Analyzing Charts Part 1: Ripple

Yesterday we discussed what Ripple is, so now that you understand Ripple a little more, the next questions you might have are: “What is it worth? or When should I buy?”

 

While I can’t in good conscience answer those questions, I can speak a little on how to read charts, and point out certain patterns that will allow you to make that determination for yourself.

 

Since we’ve been talking about Ripple, and considering the interesting price fluctuations over the past few weeks, and more so after the apparent dip yesterday, I figured we’d start discussing some of the basics of trading and use Ripple as our subject.

 

We will be using Candlestick chart analysis, so let’s start with the basics.

 

What is a Candlestick chart?

 

A candlestick chart (also called Japanese candlestick chart) is a style of financial chart used to describe price movements of a securityderivative, or currency. Each “candlestick” typically shows one day; so for example a one-month chart may show the 20 trading days as 20 “candlesticks”.

-Wikipedia.com

 

We will be using the hourly chart in the below examples, so each candlestick will represent an hour, and if you were to look at a cryptocurrency chart, it is not like stocks, so there will be candlesticks for every hour of every day as opposed to the 20 trading days of the month.

(Source – wikipedia.com)

How do we read these charts?

 

Charts can be complicated to read, so in this article we will look at 2 trend characteristics and one new term. Once a week I will review another three types, providing I can find a coin that is displaying those trends. I will keep them relevant so that the information isn’t only teaching you a little about the trend itself, but also about the currency we analyse.

 

Today we will look at:

 

  • Support (Term)
  • Head and Shoulders
  • Pennant

 

Support

Here we have an example of the XRP to BTC chart from 29 December 2017 to 10 January 2018. As you can see the green line shows that from the 29th until the 4th there was a very bullish climb. You will also notice that on the 1st, there was a period of relative stability. This level patch would be considered support, meaning that the coin’s value does not seem to want to go lower than this point.

 

If you look carefully at the support on the 1st and then look at the low point on the 5th, you’ll notice that the price of XRP does not drop below the rough price of it in the support. Its also important to know that finding a good amount of support may prompt a net increase in buying activity.

Head and Shoulders

Head and shoulders is a reversal pattern, which usually lets us know that the current trend will break. In this case, we have a huge climb in the XRP value, then the head and shoulders, and as we have noticed over the past few days, we notice that the price drops right back down to the support level we just spoke about, and in this case, XRP has given us a textbook example.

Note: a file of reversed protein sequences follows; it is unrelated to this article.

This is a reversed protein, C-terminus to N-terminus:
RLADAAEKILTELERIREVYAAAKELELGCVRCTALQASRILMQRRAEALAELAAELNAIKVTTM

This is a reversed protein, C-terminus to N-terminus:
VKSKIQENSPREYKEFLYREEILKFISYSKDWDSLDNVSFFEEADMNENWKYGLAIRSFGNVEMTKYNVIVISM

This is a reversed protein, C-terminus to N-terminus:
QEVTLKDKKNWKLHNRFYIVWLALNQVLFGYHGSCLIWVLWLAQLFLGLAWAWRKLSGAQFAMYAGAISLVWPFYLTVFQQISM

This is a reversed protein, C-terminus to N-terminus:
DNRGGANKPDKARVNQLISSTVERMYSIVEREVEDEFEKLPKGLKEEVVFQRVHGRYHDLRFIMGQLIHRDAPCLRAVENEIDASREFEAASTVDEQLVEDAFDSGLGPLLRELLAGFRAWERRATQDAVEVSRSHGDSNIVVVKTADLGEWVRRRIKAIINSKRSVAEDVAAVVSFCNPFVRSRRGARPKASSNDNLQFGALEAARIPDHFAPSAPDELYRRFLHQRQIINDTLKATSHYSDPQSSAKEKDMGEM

Head and shoulders consists of four parts, two shoulders (left and right) and the head. The fourth part is known as the neckline, as illustrated in green.

 

For a swing trader, once the price goes below the neckline, it’s a good indication that selling may be a good idea as the price is likely to drop to the previous support level, which might be a good time to re-buy and increase your holdings.

Pennant

A pennant is created when there is a significant price movement in the currency, followed by a period of consolidation. This creates the pennant shape due to the converging lines in orange.

 

A breakout (up or downwards trend) then occurs (usually) in the same direction as the big price move. This is similar to a flag, and sometimes looks like a symmetrical triangle, both of which we will look at next week.

 

This pattern generally forms over short periods of time, and usually takes less time to form in downtrends than in uptrends.

 

The above pennant seems to be showing that there may be a negative breakout, but I am optimistic. You can follow the pennant chart live here.

 

To confirm the pennant, you will notice a large trading volume in the initial price movement, as seen by looking at the bars at the bottom of the chart. The large volume can be seen below the head and shoulders section that we just looked at. During the pennant, the volume will be significantly lower, and then it will grow during the breakout.

 

A good point of reference for buying more of the currency (or stock) would be at the point of a positive breakout, once you have confirmed the three characteristics above.

 

Conclusion

 

That’s it for this week’s look at chart analysis, hopefully it helps you make slightly more informed decisions on buy and sell points. If you have any questions or comments, feel free to contact me on Twitter: @CryptTee